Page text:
Fonts, above all else, are the most critical part in the design process: Without them, you can’t put the printed word on a page. Unfortunately, fonts turn out to be one of the first places designers have problems. The amazing array of different font manufacturers and typestyles has given us more choices than Gutenberg could have possibly imagined when he started us down the path to electronic page layout more than 500 years ago.

Dealing with fonts is a complex puzzle when you add in all the variables. On any given day, you have to deal with different computer operating systems, multiple font types, conflicting font names, corrupt fonts, type reflow, and the list goes on and on. Keeping your fonts organized and checking for any corrupted or damaged fonts goes a long way to keeping your design workstation happy and healthy.

Let’s take a look at some of the things you can do to keep your fonts under control and improve your productivity. We’ll start by figuring out what types of font formats you are likely to encounter, work our way through organizing and managing your font library, and check out some options for dealing with damaged and corrupt fonts, too.

A rainbow of font flavors
Over the years, several font file formats have emerged. Knowing which type you can use, and where, helps prevent headaches and hair pulling. Here’s what we’re up against:

TrueType:
There are actually two versions of TrueType: One for the Mac and one for Windows. The Mac version of TrueType is compatible only with the Mac, although Mac OS X can use Windows TrueType fonts. Windows is limited to its version. At least on the Mac, TrueType is something of a cross-platform format.

TrueType fonts are sometimes called bitmap fonts because each type size is built pixel by pixel—in essence, a bitmapped image. Since it would take an insanely long time and make massively huge font files, TrueType fonts tend to be limited to only a few type sizes. For example, a specific version of Times Roman may come in 9, 10, 12, 14, 18, 24, 36, and 72 point sizes. If you want to use 42 point, your workstation has to take a guess at what the type size should look like, and you often end up with something that’s jagged and not at all like what you intended.

If you use TrueType fonts, stick with the included type sizes. Straying outside the available type sizes is likely to cause output problems later in your workflow. A lot of direct-to-plate and direct-to-film output devices will change your nonstandard type sizes to Courier.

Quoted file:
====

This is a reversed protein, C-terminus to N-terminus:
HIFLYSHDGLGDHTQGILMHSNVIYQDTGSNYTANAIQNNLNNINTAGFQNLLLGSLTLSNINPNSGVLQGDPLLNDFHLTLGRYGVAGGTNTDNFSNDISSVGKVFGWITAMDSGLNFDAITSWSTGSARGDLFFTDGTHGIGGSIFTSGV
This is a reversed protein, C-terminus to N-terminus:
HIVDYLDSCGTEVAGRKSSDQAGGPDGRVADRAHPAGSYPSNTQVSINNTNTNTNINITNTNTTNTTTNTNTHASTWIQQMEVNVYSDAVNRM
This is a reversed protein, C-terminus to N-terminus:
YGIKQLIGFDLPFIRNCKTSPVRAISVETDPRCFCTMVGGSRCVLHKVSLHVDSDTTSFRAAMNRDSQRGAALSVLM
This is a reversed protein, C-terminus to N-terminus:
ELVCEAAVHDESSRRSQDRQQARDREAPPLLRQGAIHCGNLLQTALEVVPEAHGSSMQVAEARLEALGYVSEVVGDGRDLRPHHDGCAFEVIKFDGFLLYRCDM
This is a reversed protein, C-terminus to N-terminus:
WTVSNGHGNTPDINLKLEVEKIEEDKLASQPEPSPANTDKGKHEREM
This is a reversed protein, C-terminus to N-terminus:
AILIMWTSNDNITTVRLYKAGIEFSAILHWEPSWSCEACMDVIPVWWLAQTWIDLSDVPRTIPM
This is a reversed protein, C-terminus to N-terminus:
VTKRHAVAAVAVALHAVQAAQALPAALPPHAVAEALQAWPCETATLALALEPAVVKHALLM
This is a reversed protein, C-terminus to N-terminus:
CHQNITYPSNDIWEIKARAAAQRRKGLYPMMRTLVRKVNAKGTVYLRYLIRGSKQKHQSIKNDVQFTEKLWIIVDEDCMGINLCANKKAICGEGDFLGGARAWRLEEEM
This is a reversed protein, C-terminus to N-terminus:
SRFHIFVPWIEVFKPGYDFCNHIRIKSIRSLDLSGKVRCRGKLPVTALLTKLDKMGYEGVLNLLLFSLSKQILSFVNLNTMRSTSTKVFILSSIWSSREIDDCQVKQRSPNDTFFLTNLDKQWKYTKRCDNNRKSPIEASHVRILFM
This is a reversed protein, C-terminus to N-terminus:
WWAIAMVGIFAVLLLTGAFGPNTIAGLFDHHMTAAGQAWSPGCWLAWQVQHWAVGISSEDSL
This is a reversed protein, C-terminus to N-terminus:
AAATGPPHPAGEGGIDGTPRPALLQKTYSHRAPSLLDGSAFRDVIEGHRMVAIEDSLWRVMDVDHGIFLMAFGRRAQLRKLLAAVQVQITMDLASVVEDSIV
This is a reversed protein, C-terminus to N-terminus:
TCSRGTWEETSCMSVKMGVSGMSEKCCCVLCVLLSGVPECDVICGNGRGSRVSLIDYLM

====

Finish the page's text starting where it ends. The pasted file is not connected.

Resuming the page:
PostScript Type 1: For years, PostScript fonts were the preferred standard in the design industry. Most professional and high-end output devices, such as laser printers, film and plate output systems, and proofers use the PostScript language to process your print jobs at the device instead of in your computer.

PostScript fonts have the advantage of not requiring specific type sizes in the font file. Instead, they use vector information, much like Adobe Illustrator, to scale your type to near infinite sizes without quality loss. They also have the disadvantage of being limited to either Mac or Windows. PostScript fonts are not cross-platform.

This font format includes two files for each typeface. One is the screen font, which represents your typeface on your computer display; the other is the printer font, which the printer uses when you output your file. Lose either one, and your document looks wrong either onscreen or when it prints.

OpenType: OpenType is the new emerging standard in font technology. This file format is truly cross-platform, so your documents look the same on a Mac or Windows workstation. They can contain far more typeface and typestyle information than their TrueType and PostScript counterparts, including ligatures, true fractions, multiple languages, and more.

Adobe co-developed the OpenType standard with Microsoft, and all of the Creative Suite applications are fully OpenType compatible. Stray from the Adobe fold, however, and you may run into problems. Some design applications are not fully OpenType compatible, so you may not have access to all of the characters in the typeface.

Outputting documents with OpenType fonts shouldn’t be a problem, but some older output devices may choke on them. If you haven’t been working with OpenType yet, be sure to run a few tests with your output house, service bureau, or print provider before running a real job. It’s always better to uncover potential problems before you get a paying job on press.

Font management, or the art of typeface juggling